Friday, April 1, 2011

McNeil Island prison closes -- a chapter over

They're closing the McNeil Island prison up in Washington State. Turns out it had been a state prison for the last 30 years.

Before that, McNeil was a federal prison. The article I've cited above mentions some of the crime figures who were held there.

It was also one of two federal prisons where Japanese American draft resisters were sent from the Heart Mountain internment camp. The PBS special "Conscience and the Constitution" tells some of that story (more here.) As prisons go, well, it was a prison, but it sounds like it could have been worse. There's a lot about it in Eric Muller's book on the draft resisters, Free to Die for Their Country.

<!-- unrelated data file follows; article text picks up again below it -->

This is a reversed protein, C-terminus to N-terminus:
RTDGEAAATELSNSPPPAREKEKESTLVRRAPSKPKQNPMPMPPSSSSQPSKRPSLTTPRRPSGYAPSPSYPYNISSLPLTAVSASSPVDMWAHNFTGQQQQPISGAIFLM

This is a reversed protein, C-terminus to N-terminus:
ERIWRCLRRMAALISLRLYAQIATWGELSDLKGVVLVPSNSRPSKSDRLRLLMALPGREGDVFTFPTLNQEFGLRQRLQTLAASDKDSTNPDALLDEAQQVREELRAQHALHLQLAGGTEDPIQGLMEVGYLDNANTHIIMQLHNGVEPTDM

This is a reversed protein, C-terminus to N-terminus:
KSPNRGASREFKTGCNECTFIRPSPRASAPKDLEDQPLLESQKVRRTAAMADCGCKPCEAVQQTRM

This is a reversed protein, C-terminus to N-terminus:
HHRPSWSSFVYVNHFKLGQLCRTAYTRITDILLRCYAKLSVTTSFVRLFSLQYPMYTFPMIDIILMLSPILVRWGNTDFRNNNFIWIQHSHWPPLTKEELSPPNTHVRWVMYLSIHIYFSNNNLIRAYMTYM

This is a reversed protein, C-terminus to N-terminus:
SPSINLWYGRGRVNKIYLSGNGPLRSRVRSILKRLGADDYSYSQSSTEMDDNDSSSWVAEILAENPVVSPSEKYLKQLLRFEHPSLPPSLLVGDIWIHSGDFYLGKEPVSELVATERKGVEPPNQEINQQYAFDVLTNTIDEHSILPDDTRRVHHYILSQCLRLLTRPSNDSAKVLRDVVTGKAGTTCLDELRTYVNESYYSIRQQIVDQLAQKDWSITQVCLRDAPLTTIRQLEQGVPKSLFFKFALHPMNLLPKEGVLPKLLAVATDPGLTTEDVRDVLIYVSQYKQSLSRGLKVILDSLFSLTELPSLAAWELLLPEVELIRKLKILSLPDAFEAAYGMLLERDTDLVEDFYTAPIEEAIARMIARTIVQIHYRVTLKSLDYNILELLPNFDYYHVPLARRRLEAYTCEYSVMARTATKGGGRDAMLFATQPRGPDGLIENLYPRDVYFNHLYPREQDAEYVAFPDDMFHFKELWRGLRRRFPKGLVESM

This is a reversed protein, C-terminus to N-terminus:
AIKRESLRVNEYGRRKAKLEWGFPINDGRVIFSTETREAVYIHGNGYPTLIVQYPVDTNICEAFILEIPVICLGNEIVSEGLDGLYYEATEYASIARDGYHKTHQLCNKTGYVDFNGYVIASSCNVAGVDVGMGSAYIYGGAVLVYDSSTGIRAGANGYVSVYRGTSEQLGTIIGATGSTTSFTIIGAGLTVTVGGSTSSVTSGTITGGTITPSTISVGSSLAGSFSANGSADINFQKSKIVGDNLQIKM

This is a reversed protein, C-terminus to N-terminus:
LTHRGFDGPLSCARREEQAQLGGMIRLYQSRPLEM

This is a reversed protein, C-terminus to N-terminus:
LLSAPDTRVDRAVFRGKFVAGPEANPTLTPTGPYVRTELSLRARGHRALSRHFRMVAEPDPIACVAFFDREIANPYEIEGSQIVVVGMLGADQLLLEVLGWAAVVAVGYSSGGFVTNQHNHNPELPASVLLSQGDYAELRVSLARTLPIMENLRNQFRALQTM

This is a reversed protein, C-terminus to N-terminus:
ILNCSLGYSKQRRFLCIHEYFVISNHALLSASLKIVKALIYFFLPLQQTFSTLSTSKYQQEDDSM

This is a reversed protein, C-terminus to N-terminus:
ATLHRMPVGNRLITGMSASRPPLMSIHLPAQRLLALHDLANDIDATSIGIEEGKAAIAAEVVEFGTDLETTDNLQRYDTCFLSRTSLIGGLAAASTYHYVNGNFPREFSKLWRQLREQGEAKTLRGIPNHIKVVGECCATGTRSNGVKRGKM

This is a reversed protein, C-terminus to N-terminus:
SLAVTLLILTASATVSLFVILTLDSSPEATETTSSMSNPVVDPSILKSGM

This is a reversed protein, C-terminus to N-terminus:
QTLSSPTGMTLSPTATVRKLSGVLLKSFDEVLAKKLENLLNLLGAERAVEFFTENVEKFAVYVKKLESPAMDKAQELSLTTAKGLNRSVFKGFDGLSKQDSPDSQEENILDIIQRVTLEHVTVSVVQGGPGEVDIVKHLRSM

And here's a bit of Tule Lake trivia: in the 1950s, part of the old Tule Lake camp site -- the better-preserved military police barrack block -- was renovated as a potential detention site for "dangerous subversives" (commies). It was McNeil Island minimum-security prisoners who did the work.

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